Sunday, May 20, 2012

Student-led Final Review

By Noah Geisel (@SenorG)

Others on this blog have been writing about student-produced/student-driven final exams. I'd like to add to the conversation the student-produced final review. This is the third semester that I have foregone handing out a big semester review before the final and instead left it up to my students to guide the review and I have not been disappointed. Just as there is a wide range of abilities in my classes, students produce an array of activities that go far beyond what I would have created, especially on the high and low ends of ability/readiness. I would be lying if I claimed that 100% of students subsequently took advantage of class review time to diligently study and prepare for the final exam but the vast majority do and, from my viewpoint, appear much more engaged in the whole process. I think that the student ownership creates buy-in and interest in what we are doing.

Note that while this is for high school Spanish students, most of the tools and resources here can be adapted to meet the needs of other subjects. This year, the most popular and beneficial study guides came in the form of the dice maker,, awards show and Quizlet. Below is an abbreviated version of how I introduce this to classes (I post it to them on Edmodo, and those who create digital reviews share them with classmates on the group page):

One of the ways that you can demonstrate your own understanding of learning is to be able to show it or teach it to another student. To that end, you will help others study for the final exam (and they will help you) by creating a review activity or game. We will dedicate block day and Friday to preparing for the final exam by using YOUR review activities.

You must be able to explain the game to your peers. If you are unsure about your idea, run it by me before your create it. You may do more than one activity. If you have a bigger project to attempt, I am open to allowing you to work in pairs but clear it with me first. Same goes for any doubts you have...if you have questions, ask!

Some ideas:
1. Write stories that classmates can read. By reading them, they are studying and preparing for the test.

2. Record a listening practice. You can record a reading of one of our stories from class (They will be in your edmodo library) and have questions that classmates answer to demonstrate their listening comprehension.

3. Adjust one of these games to meet your needs:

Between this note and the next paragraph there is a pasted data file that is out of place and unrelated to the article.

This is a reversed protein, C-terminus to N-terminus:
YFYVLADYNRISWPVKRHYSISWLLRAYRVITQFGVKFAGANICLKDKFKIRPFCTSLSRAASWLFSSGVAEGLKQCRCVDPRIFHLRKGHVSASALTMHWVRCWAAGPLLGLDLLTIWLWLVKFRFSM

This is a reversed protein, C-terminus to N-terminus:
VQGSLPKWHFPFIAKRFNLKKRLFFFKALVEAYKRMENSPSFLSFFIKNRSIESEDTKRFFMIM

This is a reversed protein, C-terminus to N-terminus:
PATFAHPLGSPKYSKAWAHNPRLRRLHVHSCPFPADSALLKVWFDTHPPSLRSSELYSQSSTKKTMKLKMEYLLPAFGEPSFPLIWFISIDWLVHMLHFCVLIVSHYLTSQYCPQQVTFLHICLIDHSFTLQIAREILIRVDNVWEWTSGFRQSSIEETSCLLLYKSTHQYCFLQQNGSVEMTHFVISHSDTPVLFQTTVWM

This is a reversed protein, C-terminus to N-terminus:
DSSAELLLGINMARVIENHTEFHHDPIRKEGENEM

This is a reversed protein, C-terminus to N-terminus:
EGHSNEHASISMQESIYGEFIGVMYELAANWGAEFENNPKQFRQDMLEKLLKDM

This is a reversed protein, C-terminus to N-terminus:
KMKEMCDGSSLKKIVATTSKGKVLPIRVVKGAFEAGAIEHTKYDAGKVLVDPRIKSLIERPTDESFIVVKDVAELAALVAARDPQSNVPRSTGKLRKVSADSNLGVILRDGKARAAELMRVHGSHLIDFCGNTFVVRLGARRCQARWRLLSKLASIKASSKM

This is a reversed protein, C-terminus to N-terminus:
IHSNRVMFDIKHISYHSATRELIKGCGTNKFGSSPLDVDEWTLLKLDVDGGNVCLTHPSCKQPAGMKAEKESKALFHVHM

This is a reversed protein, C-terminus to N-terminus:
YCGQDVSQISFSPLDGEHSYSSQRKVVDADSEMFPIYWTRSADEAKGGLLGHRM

4. This site is a gold mine of activities you can use: awards certificate maker to do your own awards show for classmates, dice games, board game generator to invent your own board game, crossword puzzles and more. A lot of you used this one last semester:

5. Create a story (usng target vocab!) in the form of a fake Facebook conversation:

6. Here's another site with great resources, including a Jeopardy game maker:

7. Make your own online review game!

8. Make your own poster series (Hola meme addicts!). This site has some good resources:

9. Create a stack of digital flash cards. There are a ton of resources out there. Here's one:

10. This is a step up from a dice game: Sentence Generator

This is but a partial list of what resources are out there. What would you add to the list? Have you had success (or struggle) with tasking students to take ownership of their own final review? Let us know in the comments!


  1. I hope that you take the students final review process into deep consideration when you create the final assessment.

    1. @MrC That's a great point! In our department, we work on the final exam at the start of the semester. We do provide students with a list of what content will be on the final and they use that to generate their reviews but your comment got me to pay closer attention to where students placed their focus in their reviews. It's a great gauge of what resonated with them and will influence what and how I teach next year. Thanks for the thoughtful feedback!

  2. I tried the Jeopardy game today - thank you for the link! I don't have any buzzers, do you or other teachers use a system to have teams buzz in to steal the answers? Thanks again!

    1. A colleague found a buzzer system in one of the teaching catalogues selling for around $20. Bike bells at Sports Authority are under $5. Cheaper still would be some spoons you pick up at a thrift store that they clang together to buzz in.

  3. I've started using Quizlet. Students can also create flascards and games from the flascards on this site.

  4. Wow! What a fantastic Cpd hamper! Thank you Noah. Think I'm going to start with #10 on my Monday pm Beginners group & carry on with 5 & 4 with pre/intmdte groups. Will keep you posted.

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